There could soon be a shortage of guitars. The cause? Climate change.

You can’t have a guitar without wood. And not just any wood will do. Certain varieties have those special je ne sais quoi characteristics that translate into sublime sound.

One of the most coveted guitar woods is a type of green ash that grows along the Mississippi River. Because these trees spend many months partly submerged in water, the resulting wood is very low density. That’s what guitar makers are looking for. Known as “swamp ash,” guitars made from it have a warm and clean sound. It also grows really quite fast, which means it can be harvested in large amounts every year.

Fender, makers of the iconic Stratocaster, loves using green ash not only because it sounds good but because it used to be cheap and plentiful. Not anymore.

There’s now a shortage of swamp ash because the lower Mississippi floods for longer than it used to. That makes accessing the trees harder. More worrisome is that the extra time in the water changes the sonic properties of the guitars made from it. Blame climate change for that.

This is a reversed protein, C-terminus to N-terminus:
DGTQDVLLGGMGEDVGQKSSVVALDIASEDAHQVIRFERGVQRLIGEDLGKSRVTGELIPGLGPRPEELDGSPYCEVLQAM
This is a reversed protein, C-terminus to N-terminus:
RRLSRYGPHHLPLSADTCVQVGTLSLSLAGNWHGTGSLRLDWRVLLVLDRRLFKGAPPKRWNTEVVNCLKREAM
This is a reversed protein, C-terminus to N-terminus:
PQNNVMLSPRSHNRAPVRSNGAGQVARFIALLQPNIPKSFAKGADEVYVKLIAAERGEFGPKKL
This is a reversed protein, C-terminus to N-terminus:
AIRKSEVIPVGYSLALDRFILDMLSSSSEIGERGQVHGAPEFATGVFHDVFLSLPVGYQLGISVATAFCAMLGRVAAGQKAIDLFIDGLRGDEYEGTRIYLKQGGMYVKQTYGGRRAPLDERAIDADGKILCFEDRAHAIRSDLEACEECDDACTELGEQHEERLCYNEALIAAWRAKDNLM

There’s more, too. The population of a wood-boring beetle loves the new climate–and they love to munch on green ash.

The shortage has become so acute that Fender is moving away from green ash for Strats and Telecasters. They’re still making the guitars from the traditional wood, but only for special editions. And they’re expensive.

Read more at Scientific American.

Alan Cross

is an internationally known broadcaster, interviewer, writer, consultant, blogger and speaker. In his 30+ years in the music business, Alan has interviewed the biggest names in rock, from David Bowie and U2 to Pearl Jam and the Foo Fighters. He’s also known as a musicologist and documentarian through programs like The Ongoing History of New Music.

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